Quantifying the Effects of Uncertainty in a Decentralized Model of the National Airspace System
Sherman, Stephanie Irene
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The modernization of the National Air Traffic Control System is on the horizon, and with it, the possible introduction of autonomous air vehicles into the national airspace. Per the FAA Aerospace Forecast (FAA, 2013), U.S. carrier passenger traffic is expected to average 2.2 percent growth per year over the next 20 years with government statistics indicating that the average domestic load factor for airlines in 2014 was approximately 84.4 percent (US Department of Transportation, 2015). Adding to that demand, the potential introduction of unmanned and autonomous air vehicles motivates reconsideration of control schemes. One of the proposed solutions (Eby, 1994) would involve a decentralized control protocol. Equipping each aircraft with the information necessary to navigate safely through integrated airspace becomes an information sharing problem: how much information about other aircraft is required for a pilot to safely fly the gamut of a heavily populated airspace and what paradigm shifts may be necessary to safely and efficiently utilize available airspace? This thesis describes the development of a tool for testing alternative traffic management systems, centralized or decentralized, in the presence of uncertainty. Applying a computational fluid dynamics-inspired approach to the problem creates a simulation tool to model both the movement of traffic within the airspace and also allows study of the effects of interactions between vehicles. By incorporating a Smoothed Particle Hydrodynamics (SPH) based model, discrete particle aircraft each carry a set of unique deterministic and stochastic properties. With this model, aircraft interaction can be studied to better understand how variations in the nondeterministic properties of the system affect its overall efficiency and safety. The tool is structured to be sufficiently flexible as to allow incorporation of different collision detection and avoidance rules for aircraft traffic management.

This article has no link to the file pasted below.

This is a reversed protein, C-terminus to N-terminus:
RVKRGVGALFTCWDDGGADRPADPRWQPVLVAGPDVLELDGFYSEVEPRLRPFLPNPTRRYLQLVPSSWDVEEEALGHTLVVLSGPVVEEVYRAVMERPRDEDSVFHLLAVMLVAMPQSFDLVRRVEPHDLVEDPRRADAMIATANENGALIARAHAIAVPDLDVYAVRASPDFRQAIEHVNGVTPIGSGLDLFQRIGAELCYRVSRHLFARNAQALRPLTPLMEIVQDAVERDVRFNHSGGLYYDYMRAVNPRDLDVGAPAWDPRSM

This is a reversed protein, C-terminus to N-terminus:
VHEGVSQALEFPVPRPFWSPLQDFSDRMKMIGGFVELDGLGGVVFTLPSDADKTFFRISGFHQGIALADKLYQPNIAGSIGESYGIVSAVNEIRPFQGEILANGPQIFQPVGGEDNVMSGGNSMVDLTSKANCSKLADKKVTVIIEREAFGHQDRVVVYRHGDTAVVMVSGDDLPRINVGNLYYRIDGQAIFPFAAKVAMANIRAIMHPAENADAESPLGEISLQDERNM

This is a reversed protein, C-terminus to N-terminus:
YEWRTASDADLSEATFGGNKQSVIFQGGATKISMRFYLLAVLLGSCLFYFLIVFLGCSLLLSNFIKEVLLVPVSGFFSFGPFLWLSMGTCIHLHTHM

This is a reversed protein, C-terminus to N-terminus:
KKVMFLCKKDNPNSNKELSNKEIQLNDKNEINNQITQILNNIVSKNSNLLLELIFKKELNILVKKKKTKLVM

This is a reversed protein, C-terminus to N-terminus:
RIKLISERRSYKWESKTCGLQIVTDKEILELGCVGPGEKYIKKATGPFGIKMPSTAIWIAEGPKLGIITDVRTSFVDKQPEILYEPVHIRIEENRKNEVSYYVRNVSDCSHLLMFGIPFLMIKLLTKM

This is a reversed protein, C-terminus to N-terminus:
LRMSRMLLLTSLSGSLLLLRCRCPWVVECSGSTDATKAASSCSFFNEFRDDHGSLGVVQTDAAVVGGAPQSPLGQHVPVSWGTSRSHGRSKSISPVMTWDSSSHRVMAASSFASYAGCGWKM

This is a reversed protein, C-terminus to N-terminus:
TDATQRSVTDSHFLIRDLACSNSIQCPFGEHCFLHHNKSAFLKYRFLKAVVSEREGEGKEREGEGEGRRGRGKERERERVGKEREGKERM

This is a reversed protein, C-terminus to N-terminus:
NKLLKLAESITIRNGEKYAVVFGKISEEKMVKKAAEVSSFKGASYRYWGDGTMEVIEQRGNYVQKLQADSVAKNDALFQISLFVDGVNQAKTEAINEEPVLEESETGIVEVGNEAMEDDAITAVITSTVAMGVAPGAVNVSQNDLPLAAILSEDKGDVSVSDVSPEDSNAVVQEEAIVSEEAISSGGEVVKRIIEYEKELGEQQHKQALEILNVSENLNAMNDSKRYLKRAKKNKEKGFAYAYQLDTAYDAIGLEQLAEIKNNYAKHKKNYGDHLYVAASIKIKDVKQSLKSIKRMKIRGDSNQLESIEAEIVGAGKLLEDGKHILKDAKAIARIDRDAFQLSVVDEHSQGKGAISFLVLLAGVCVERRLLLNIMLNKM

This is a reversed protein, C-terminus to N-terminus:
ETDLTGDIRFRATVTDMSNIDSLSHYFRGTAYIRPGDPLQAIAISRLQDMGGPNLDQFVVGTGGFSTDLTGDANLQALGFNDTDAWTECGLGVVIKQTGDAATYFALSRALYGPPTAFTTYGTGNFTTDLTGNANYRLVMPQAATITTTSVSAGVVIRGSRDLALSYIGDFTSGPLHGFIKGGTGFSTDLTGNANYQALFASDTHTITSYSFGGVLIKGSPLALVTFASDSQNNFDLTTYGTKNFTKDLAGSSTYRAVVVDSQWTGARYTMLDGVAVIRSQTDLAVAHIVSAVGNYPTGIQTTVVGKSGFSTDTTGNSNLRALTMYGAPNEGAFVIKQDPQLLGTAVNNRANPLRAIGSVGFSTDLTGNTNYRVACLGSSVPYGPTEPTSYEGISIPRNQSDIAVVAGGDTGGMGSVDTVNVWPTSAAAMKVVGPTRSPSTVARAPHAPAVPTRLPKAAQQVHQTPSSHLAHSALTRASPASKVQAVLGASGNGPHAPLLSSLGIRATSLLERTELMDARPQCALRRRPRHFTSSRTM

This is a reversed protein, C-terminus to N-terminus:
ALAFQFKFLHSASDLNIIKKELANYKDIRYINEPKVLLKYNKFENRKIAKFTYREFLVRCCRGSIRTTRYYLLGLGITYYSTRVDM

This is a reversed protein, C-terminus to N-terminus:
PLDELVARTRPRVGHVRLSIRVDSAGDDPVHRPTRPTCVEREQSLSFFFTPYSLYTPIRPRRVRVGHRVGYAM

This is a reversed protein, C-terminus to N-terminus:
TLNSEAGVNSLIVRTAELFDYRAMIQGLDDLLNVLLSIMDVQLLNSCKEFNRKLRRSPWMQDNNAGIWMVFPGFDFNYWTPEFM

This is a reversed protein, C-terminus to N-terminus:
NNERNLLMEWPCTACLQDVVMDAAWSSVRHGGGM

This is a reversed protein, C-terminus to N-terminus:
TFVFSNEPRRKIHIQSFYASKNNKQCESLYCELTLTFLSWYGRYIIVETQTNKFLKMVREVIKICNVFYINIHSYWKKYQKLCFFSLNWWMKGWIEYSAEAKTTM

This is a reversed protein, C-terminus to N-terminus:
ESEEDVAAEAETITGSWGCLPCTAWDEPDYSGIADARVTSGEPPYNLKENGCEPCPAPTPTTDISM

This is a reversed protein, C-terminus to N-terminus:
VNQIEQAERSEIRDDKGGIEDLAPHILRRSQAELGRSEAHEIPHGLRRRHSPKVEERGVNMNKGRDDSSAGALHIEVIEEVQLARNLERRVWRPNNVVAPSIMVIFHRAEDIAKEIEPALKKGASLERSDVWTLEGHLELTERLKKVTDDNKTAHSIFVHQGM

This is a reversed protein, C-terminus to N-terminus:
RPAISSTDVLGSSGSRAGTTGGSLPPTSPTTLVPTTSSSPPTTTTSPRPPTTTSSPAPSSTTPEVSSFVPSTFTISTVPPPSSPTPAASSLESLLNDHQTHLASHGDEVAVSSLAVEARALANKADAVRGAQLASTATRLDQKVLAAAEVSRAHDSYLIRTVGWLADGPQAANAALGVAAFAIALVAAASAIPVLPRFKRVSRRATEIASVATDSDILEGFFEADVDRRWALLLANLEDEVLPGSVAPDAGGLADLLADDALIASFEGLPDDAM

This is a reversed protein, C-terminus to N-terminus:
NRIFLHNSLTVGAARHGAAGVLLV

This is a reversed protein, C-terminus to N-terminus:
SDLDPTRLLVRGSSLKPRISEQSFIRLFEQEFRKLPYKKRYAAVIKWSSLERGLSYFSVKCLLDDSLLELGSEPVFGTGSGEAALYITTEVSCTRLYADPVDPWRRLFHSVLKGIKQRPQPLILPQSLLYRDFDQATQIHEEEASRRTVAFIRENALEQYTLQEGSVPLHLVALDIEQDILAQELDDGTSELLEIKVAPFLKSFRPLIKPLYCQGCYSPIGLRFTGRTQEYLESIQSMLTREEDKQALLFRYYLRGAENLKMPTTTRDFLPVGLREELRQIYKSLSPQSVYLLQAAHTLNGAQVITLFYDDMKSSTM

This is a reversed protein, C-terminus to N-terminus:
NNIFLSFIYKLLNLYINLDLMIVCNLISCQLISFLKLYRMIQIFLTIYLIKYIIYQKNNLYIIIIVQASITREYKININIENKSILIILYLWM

- Masters Theses